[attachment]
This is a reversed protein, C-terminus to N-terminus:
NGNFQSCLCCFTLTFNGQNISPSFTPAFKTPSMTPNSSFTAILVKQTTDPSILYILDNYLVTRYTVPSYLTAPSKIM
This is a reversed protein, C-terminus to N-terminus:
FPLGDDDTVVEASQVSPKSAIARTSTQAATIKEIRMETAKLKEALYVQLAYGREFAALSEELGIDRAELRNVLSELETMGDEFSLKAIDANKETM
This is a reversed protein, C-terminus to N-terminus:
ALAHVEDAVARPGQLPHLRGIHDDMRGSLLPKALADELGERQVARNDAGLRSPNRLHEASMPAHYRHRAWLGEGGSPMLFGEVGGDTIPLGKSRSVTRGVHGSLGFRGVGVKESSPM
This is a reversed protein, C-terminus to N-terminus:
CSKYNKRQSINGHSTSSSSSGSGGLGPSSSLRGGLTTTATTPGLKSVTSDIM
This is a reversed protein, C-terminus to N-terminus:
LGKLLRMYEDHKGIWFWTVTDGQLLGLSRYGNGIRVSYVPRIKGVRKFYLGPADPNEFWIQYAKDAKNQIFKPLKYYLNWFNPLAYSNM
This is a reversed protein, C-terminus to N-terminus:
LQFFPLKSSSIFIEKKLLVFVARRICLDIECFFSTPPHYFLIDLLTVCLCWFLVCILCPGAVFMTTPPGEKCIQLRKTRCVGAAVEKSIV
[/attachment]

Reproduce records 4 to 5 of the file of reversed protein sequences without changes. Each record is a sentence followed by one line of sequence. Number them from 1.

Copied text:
This is a reversed protein, C-terminus to N-terminus:
CSKYNKRQSINGHSTSSSSSGSGGLGPSSSLRGGLTTTATTPGLKSVTSDIM
This is a reversed protein, C-terminus to N-terminus:
LGKLLRMYEDHKGIWFWTVTDGQLLGLSRYGNGIRVSYVPRIKGVRKFYLGPADPNEFWIQYAKDAKNQIFKPLKYYLNWFNPLAYSNM